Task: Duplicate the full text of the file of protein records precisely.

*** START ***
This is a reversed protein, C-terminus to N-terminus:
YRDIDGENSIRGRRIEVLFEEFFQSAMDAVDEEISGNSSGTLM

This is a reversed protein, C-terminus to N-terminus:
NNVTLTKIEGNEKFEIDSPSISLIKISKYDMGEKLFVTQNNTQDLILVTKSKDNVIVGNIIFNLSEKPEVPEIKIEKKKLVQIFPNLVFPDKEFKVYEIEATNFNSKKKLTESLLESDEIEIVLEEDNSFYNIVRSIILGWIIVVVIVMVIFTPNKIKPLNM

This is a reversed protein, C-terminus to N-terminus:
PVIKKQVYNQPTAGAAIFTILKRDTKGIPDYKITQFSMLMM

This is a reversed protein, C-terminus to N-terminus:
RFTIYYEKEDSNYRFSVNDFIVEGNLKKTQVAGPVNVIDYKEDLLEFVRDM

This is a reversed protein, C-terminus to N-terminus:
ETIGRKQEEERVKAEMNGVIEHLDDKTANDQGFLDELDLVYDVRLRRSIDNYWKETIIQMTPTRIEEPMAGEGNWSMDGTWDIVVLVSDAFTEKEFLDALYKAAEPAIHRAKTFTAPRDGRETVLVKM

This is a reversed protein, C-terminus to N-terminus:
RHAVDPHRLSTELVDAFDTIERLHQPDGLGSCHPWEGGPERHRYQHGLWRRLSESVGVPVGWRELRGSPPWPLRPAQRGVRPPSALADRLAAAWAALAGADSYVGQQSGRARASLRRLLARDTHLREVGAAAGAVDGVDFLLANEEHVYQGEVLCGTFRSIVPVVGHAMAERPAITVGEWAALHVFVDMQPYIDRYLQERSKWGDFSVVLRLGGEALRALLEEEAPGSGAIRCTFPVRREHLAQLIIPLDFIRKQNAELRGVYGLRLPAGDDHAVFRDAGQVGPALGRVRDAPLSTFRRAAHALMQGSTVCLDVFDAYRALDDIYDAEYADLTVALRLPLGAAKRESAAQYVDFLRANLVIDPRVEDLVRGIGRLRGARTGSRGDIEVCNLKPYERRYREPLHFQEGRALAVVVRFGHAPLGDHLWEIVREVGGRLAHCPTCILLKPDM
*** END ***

This is a reversed protein, C-terminus to N-terminus:
YRDIDGENSIRGRRIEVLFEEFFQSAMDAVDEEISGNSSGTLM

This is a reversed protein, C-terminus to N-terminus:
NNVTLTKIEGNEKFEIDSPSISLIKISKYDMGEKLFVTQNNTQDLILVTKSKDNVIVGNIIFNLSEKPEVPEIKIEKKKLVQIFPNLVFPDKEFKVYEIEATNFNSKKKLTESLLESDEIEIVLEEDNSFYNIVRSIILGWIIVVVIVMVIFTPNKIKPLNM

This is a reversed protein, C-terminus to N-terminus:
PVIKKQVYNQPTAGAAIFTILKRDTKGIPDYKITQFSMLMM

This is a reversed protein, C-terminus to N-terminus:
RFTIYYEKEDSNYRFSVNDFIVEGNLKKTQVAGPVNVIDYKEDLLEFVRDM

This is a reversed protein, C-terminus to N-terminus:
ETIGRKQEEERVKAEMNGVIEHLDDKTANDQGFLDELDLVYDVRLRRSIDNYWKETIIQMTPTRIEEPMAGEGNWSMDGTWDIVVLVSDAFTEKEFLDALYKAAEPAIHRAKTFTAPRDGRETVLVKM

This is a reversed protein, C-terminus to N-terminus:
RHAVDPHRLSTELVDAFDTIERLHQPDGLGSCHPWEGGPERHRYQHGLWRRLSESVGVPVGWRELRGSPPWPLRPAQRGVRPPSALADRLAAAWAALAGADSYVGQQSGRARASLRRLLARDTHLREVGAAAGAVDGVDFLLANEEHVYQGEVLCGTFRSIVPVVGHAMAERPAITVGEWAALHVFVDMQPYIDRYLQERSKWGDFSVVLRLGGEALRALLEEEAPGSGAIRCTFPVRREHLAQLIIPLDFIRKQNAELRGVYGLRLPAGDDHAVFRDAGQVGPALGRVRDAPLSTFRRAAHALMQGSTVCLDVFDAYRALDDIYDAEYADLTVALRLPLGAAKRESAAQYVDFLRANLVIDPRVEDLVRGIGRLRGARTGSRGDIEVCNLKPYERRYREPLHFQEGRALAVVVRFGHAPLGDHLWEIVREVGGRLAHCPTCILLKPDM